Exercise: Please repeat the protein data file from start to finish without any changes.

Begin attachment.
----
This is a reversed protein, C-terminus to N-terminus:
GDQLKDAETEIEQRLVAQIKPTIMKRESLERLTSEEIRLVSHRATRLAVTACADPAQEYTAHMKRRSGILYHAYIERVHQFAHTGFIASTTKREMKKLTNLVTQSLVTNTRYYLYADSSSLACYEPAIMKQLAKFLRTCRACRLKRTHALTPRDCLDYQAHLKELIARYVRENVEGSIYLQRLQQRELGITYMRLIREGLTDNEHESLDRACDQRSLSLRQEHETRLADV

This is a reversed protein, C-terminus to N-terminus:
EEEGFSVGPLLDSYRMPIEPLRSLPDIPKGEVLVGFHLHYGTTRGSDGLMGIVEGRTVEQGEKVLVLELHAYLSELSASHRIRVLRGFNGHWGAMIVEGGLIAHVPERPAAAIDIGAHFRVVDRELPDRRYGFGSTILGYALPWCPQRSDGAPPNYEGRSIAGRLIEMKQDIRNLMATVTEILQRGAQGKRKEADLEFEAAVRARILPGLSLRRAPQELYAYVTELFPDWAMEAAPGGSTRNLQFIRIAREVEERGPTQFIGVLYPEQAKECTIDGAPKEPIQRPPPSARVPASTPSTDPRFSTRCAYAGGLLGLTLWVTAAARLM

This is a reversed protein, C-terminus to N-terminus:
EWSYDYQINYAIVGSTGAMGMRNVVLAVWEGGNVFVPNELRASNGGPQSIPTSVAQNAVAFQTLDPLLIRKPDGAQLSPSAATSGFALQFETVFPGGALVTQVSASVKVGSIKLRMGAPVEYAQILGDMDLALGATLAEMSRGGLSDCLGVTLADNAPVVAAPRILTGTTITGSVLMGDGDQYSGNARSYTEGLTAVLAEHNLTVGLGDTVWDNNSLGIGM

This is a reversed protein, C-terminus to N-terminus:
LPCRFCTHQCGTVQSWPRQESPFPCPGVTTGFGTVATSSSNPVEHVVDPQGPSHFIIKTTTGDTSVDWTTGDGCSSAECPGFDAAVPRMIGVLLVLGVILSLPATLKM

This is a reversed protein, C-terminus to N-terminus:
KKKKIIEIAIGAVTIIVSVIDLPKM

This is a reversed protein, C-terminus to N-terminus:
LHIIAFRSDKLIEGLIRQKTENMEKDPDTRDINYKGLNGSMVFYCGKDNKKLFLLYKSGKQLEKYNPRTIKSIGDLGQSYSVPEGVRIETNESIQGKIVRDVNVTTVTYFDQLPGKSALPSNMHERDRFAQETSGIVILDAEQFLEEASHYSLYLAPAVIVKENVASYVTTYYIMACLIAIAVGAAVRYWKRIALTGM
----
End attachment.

This is a reversed protein, C-terminus to N-terminus:
GDQLKDAETEIEQRLVAQIKPTIMKRESLERLTSEEIRLVSHRATRLAVTACADPAQEYTAHMKRRSGILYHAYIERVHQFAHTGFIASTTKREMKKLTNLVTQSLVTNTRYYLYADSSSLACYEPAIMKQLAKFLRTCRACRLKRTHALTPRDCLDYQAHLKELIARYVRENVEGSIYLQRLQQRELGITYMRLIREGLTDNEHESLDRACDQRSLSLRQEHETRLADV

This is a reversed protein, C-terminus to N-terminus:
EEEGFSVGPLLDSYRMPIEPLRSLPDIPKGEVLVGFHLHYGTTRGSDGLMGIVEGRTVEQGEKVLVLELHAYLSELSASHRIRVLRGFNGHWGAMIVEGGLIAHVPERPAAAIDIGAHFRVVDRELPDRRYGFGSTILGYALPWCPQRSDGAPPNYEGRSIAGRLIEMKQDIRNLMATVTEILQRGAQGKRKEADLEFEAAVRARILPGLSLRRAPQELYAYVTELFPDWAMEAAPGGSTRNLQFIRIAREVEERGPTQFIGVLYPEQAKECTIDGAPKEPIQRPPPSARVPASTPSTDPRFSTRCAYAGGLLGLTLWVTAAARLM

This is a reversed protein, C-terminus to N-terminus:
EWSYDYQINYAIVGSTGAMGMRNVVLAVWEGGNVFVPNELRASNGGPQSIPTSVAQNAVAFQTLDPLLIRKPDGAQLSPSAATSGFALQFETVFPGGALVTQVSASVKVGSIKLRMGAPVEYAQILGDMDLALGATLAEMSRGGLSDCLGVTLADNAPVVAAPRILTGTTITGSVLMGDGDQYSGNARSYTEGLTAVLAEHNLTVGLGDTVWDNNSLGIGM

This is a reversed protein, C-terminus to N-terminus:
LPCRFCTHQCGTVQSWPRQESPFPCPGVTTGFGTVATSSSNPVEHVVDPQGPSHFIIKTTTGDTSVDWTTGDGCSSAECPGFDAAVPRMIGVLLVLGVILSLPATLKM

This is a reversed protein, C-terminus to N-terminus:
KKKKIIEIAIGAVTIIVSVIDLPKM

This is a reversed protein, C-terminus to N-terminus:
LHIIAFRSDKLIEGLIRQKTENMEKDPDTRDINYKGLNGSMVFYCGKDNKKLFLLYKSGKQLEKYNPRTIKSIGDLGQSYSVPEGVRIETNESIQGKIVRDVNVTTVTYFDQLPGKSALPSNMHERDRFAQETSGIVILDAEQFLEEASHYSLYLAPAVIVKENVASYVTTYYIMACLIAIAVGAAVRYWKRIALTGM